Cost reduction : a false good idea for organizations in tough times ?

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Summary : In tough times, businesses have one major concern : reduce costs. A saving attitude provided it’s not mixed up with its far relative : the reduction of spending and investment. Spending reduction may be the logical consequence of a cost reduction program but does not replace it. Reducing costs means pondering one’s operational efficiency and the organization of work. Spending less does not always mean producing better and when this issue is overlooked the only result of cost reduction is that the enterprise is thrown in a negative spiral

It’s been the motto of nearly since the economy collapsed : costs have to be reduced. Any possible solution is leveraged : people are laid-off, projects prozen, the smallest expense questioned… Nothing but logic (except for the concerned people).

At the beginning it inspired me some very basic thoughts : after all, if these people and spending were useless why having keep them for so long ? Then I tried to digg a little further : for what I can remember, costs and spending have never been synonymous, either in the common or financial vocabulary.

So I reminded of a years old anecdote, that dates from the time when I was a student. We had to work on the case of a company that was loosing money again and again. Basic reflex : I started to examine all items of expenditure and start to cut all unnecessary ones before having a deeper look. By luck, the company started to make money again. The miracle happened and I did not need to go further. All the other students, of course, did the same.

Then came the debriefing session with the professor. It can be summed-up in one sentence. “Sirs, while you had to focus on costs you cut many expenditure items to make the bottom line become “green” again. Let me tell you that you could have followed you logic till the end : sell machines, stocks, all the assets and then close the business. You would have achieved what seemed to be you goal : a zero expenditure company. Let me tell you that this kind of organization won’t create any kind of value but, at least, won’t lose any money !”.

In fact the production tool, the organization and the business model well so irrelevant that the enterprise could not make money. So short-term cheating was possible by cutting expenditure but the situation could not last and cuts had to happen again and again until there was nothing left. Not even mentioning the fact that at each expenditure reduction phase, the potential that would have helped the organization to recover in the future was destroyed.

“Of course, rethinking organization, strategy and production takes a long time and it’s a tough work so you did what was the simplest. In the “real life” you would even have been rewarded for that and got a bonus. But if such a situation happens in your future, take the bonus and run because it would mean that you have put your organization on a path that will lead it to its end.”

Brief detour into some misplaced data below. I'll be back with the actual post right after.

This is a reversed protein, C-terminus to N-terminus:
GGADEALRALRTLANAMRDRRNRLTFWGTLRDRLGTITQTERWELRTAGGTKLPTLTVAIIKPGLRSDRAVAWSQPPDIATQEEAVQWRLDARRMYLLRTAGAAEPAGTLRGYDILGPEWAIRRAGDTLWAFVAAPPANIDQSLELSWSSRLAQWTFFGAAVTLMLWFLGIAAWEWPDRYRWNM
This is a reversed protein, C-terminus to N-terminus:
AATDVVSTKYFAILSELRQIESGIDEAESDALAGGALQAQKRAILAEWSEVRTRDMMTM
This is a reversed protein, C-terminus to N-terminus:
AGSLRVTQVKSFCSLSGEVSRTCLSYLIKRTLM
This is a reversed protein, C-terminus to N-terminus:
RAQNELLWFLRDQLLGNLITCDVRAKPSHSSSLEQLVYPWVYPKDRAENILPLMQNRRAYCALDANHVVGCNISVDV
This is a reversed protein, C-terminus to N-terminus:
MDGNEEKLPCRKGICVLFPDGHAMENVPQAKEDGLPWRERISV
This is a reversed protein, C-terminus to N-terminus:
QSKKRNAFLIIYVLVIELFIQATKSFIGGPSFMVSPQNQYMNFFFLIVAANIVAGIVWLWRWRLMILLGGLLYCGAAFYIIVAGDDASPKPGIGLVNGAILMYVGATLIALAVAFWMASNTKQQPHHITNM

Reduce costs does not mean expenditure reduction. It’s reducing the cost of obtention of the product of service that’s sold to the customer. It means organizing resources differently to get the same with a lower cost. In the case in question, it would have meant investing in more modern machines, increase the budget of R&D and rethink work organization to increase collective efficiency.

But I have to admit that this reasoning has limits : it only works in a growing economy. In a stable or collapsing market, producing “smarter” means than less resources are needed what leads to expenditure reduction.

Hence my first conclusion : reducing expenditures is relevant if it’s the consequence of a more efficient organization of work. If reducing expenditures means “avoid a global approach to the way we work”, that’s the beginning of the end because it starts a trend that leads to the “zero spending company” that has no resource to reinvent itself or create any value.

But it’s also possible to reduce costs without impacting expenditure. It implies that new markets are found. Impossible in times of crisis ? No, if the interactions between the organization and its ecosystem are more dynamic, if there’s a focus on value co-creation, on internal agility that allow ongoing business models design and refinement. Have a look at Cisco’s numbers these last years ? Isn’t it the result of Chamber’s obsession that turned Cisco into a “market transition focused organization ?”. In a different style, could we think that the success of Apple at the same period is the consequence of its capacity to create new markets ? Anyway none of these companies reduced anything during these hard times while some others were becoming fossilized, waiting for better days to come. Operational efficiency + ability to understand the market and anticipate are key for success…provided all the people that make it people have not been laid-off (in fact they are often those who are forced to leave first because they’re impact is more on middle/long term than short term).

By the way…what about cost reduction ? It’s relevant and even essential when it’s not confused with spending reduction. The solution is not in a local approach to production factors but in a systemic understanding of value creation. Kind of “work smarter”…